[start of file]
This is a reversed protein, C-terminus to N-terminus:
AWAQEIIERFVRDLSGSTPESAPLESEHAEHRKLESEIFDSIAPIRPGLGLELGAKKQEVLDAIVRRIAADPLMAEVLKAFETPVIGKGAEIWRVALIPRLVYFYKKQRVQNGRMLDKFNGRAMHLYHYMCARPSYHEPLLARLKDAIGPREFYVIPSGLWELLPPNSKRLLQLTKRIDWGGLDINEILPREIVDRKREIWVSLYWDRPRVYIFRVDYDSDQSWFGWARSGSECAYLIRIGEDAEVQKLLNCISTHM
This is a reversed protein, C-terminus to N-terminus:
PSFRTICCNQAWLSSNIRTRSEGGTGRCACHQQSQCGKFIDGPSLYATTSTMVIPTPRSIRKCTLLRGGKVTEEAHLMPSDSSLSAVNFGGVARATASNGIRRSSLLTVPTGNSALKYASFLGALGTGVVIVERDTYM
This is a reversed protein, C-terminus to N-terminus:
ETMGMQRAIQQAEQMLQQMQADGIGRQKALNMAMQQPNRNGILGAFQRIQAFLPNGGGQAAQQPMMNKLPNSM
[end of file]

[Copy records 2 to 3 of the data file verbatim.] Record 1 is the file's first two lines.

This is a reversed protein, C-terminus to N-terminus:
PSFRTICCNQAWLSSNIRTRSEGGTGRCACHQQSQCGKFIDGPSLYATTSTMVIPTPRSIRKCTLLRGGKVTEEAHLMPSDSSLSAVNFGGVARATASNGIRRSSLLTVPTGNSALKYASFLGALGTGVVIVERDTYM
This is a reversed protein, C-terminus to N-terminus:
ETMGMQRAIQQAEQMLQQMQADGIGRQKALNMAMQQPNRNGILGAFQRIQAFLPNGGGQAAQQPMMNKLPNSM